Today's running order
The Government has been urged not to "derail" the development of technology such as offshore wind and new nuclear which are needed to transform the UK's energy system. Speaking on the programme is Dr David Clarke, a fellow of the Royal Academy of Engineering.
The President of The People’s Republic of China, Mr Xi Jinping, will visit Manchester City’s Etihad stadium today. We hear from Rowan Simons, author of Bamboo Goalposts and chairman of China Club Football.
Millions of people could have had their credit card and bank details stolen after a "significant and sustained cyber-attack" on TalkTalk's website. Adrian Culley is a former detective at Scotland Yard's cyber-crime unit.
The Department for Business is today publishing a list of 115 companies that have failed to pay their staff the minimum wage. We hear from Sarah Vero, director of the Living Wage Foundation.
Afghan military forces have continued to battle Taliban militants in a neighbourhood on the outskirts of Lashkar Gah, the capital of southern province of Helmand. Shaimaa Khalil is our BBC correspondent in Kabul.
Plaid Cymru's annual conference starts today as members ready themselves for next May's Welsh elections. As our correspondent Hywel Griffith has been hearing, some feel it will be party leader Leanne Wood’s last chance to make a breakthrough.
British corporate investigator Peter Humphrey and his wife were falsely imprisoned in Shanghai in August 2014 as part of the GlaxoSmithKline corruption scandal, before being deported. We speak live to Mr Humphrey.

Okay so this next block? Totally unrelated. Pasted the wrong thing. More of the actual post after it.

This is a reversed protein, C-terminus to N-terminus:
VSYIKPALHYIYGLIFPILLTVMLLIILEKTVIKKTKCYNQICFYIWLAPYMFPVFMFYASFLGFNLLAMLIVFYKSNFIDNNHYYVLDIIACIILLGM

Migrants and refugees from Syria and other countries have started arriving by a completely different route to the Mediterranean, cycling over the border from northern Russia into Norway. Our reporter Tim Whewell reports from Norway.
On Monday the House of Lords will have the opportunity to block or delay the Government’s plans on cutting tax credits. We hear from Lord Newby, Liberal Democrat and Chief Whip in the House of Lords, and Lord Butler, former Cabinet Secretary and Crossbench Peer in the House of Lords.
Millions of people could have had their credit card and bank details stolen after a "significant and sustained cyber-attack" on TalkTalk's website. Speaking on the programme is Kamal Ahmed, our Business editor, and Professor Peter Sommer, visiting professor at De Montfort University’s Cyber Security Centre.
Manchester City have been reported to UEFA after their fans booed the Champions League Anthem at their game against Seville on Wednesday night. We speak to Tony Britten, who composed the Champions League music for UEFA in 1992, and Sir Cary Cooper, professor of Organisational Psychology and Health at Manchester Business School.
Plaid Cymru's leader Leanne Wood will set out the party's campaign for next year's Welsh Assembly elections later today. We speak live to Leanne Wood.
Afghan military forces have continued to battle Taliban militants in a neighbourhood on the outskirts of Lashkar Gah, the capital of southern province of Helmand. Speaking on the programme is Colonel Lincoln Jopp, who commanded British forces in Lashkah Gar in 2010.
The last political rallies have taken place in Argentina ahead of the presidential election on Sunday. Wyre Davies reports from Buenos Aires.
Newly released documents show that US confidence in Britain was "severely shaken" by the 1950s scandal involving soviet spies Guy Burgess and Donald Maclean. We speak to Andrew Lownie, author of Stalin’s Englishman - the first biography of one of the Cambridge spies, Guy Burgess.
A feature film based on the classic TV series Dad's Army will be released in the New Year and a trailer for the film was released yesterday. Speaking on the programme is Jimmy Perry, who wrote the original series of Dad’s Army and Tony Pritchard, of the Dad’s Army Appreciation Society.
All subject to change.
- Fri 23 Oct 2015 06:00